If you are a dog owner you may have noticed-they just love squeaky toys, more so than any other toy. After I first got one of my dogs, a spirited German Shepard mix, she used to find stray tennis balls while walking by the public tennis courts with me. She would carry the balls home and we would play catch and fetch.
I would bounce the ball and she would jump high in the air to catch the tennis balls. We always took one to the pond at the off-leash dog park. She learned to swim by chasing the beloved tennis ball. Needless to say, as winter approached our supply of tennis balls dwindled with the number of tennis players. So I went to the Pet Store to buy more; only I happened to buy the Air Dog squeaky balls. Now, she cares nothing for regular tennis balls.
Theories Explain Why Dogs Prefer Squeaky Toys
There are at least two theories that try to explain our canine friends’ preferences for squeaky toys. Dogs were domesticated from the Gray Wolf about 15,000 years ago. Gray wolves are pack hunters. Pack hunters are predators. They work together to distract and attack the prey. Complex behaviors that dogs inherited from their Gray Wolf ancestors are thought to be what helps humans to form relationships with their dogs.
The squeaking toy may work to remind our dogs’ natural instincts of the captured prey. The smaller rodent type animals that are caught in the gripping ripping teeth of the wolf will make a high pitched squeaking noise.The squeaking of the prey lets the wolf know that it is dying and will soon be ready for feeding upon.
I noticed that when my dog would catch her squeaky ball she liked to take it under an azalea bush I had growing in the backyard. Here she would rip and tear at the ball often to the point of disabling the device inside that made the squeaking noise. Could it have been that the Azalea bush represented going into a cave? Was the ripping until the squeaking stopped representative of killing and readying the prey for food?
Another theory exists that the squeaking provides continuous reinforcement as in operant conditioning. The squeak is a reinforcer or reward associated for playing with you. Or it could be that the dog just enjoys the squeaky toy because it is interactive and helps to keep the dog entertained.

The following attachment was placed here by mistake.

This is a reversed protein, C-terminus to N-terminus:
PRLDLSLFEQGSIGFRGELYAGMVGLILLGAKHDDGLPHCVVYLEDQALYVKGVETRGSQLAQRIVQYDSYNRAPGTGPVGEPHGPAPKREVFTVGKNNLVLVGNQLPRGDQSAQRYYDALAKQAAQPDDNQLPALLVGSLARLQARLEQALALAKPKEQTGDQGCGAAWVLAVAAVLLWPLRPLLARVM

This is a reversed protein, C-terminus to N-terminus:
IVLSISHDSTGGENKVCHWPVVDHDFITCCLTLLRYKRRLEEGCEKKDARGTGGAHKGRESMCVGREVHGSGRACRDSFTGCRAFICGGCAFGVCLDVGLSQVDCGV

Some dogs seem to care nothing for squeaky toys and may even be afraid of them. I once had a dachshund that did not really care one way or the other.She considered herself more human than a dog anyway! This may be explained as some dogs breeds having a stronger prey instinct than others.
Whatever the reason or reasons ( I tend to think there are more than one) for dogs loving squeaky toys safety can be an issue for them. The more squeaking the more excited the dog becomes. Many dogs will chew the toy until it “kills” its prey.
The result could be pulling out the squeaker and presenting a choking hazard. It is important to choose safe toys for your dog. There are new squeaky toys available that are practically indestructible.
The squeakers are large, well hidden and keep on squeaking even when punctured over and over by the dog’s sharp teeth. Not only are they safer they are more economical as well. You don’t have to keep replacing boring toys that don’t squeak anymore!
Make sure that any “features” on the toy such as eyes and noses are stitched on and can’t be easily pulled off. That can provide choking hazards as well.
Can’t take all that squeaking? Thanks to new technology there are even squeaky toys available that only your dog can hear! These toys have ultrasonic squeakers and are no more expensive than regular squeaky toys. Check them out!
Have safe and satisfying fun with your dog and these great new toys!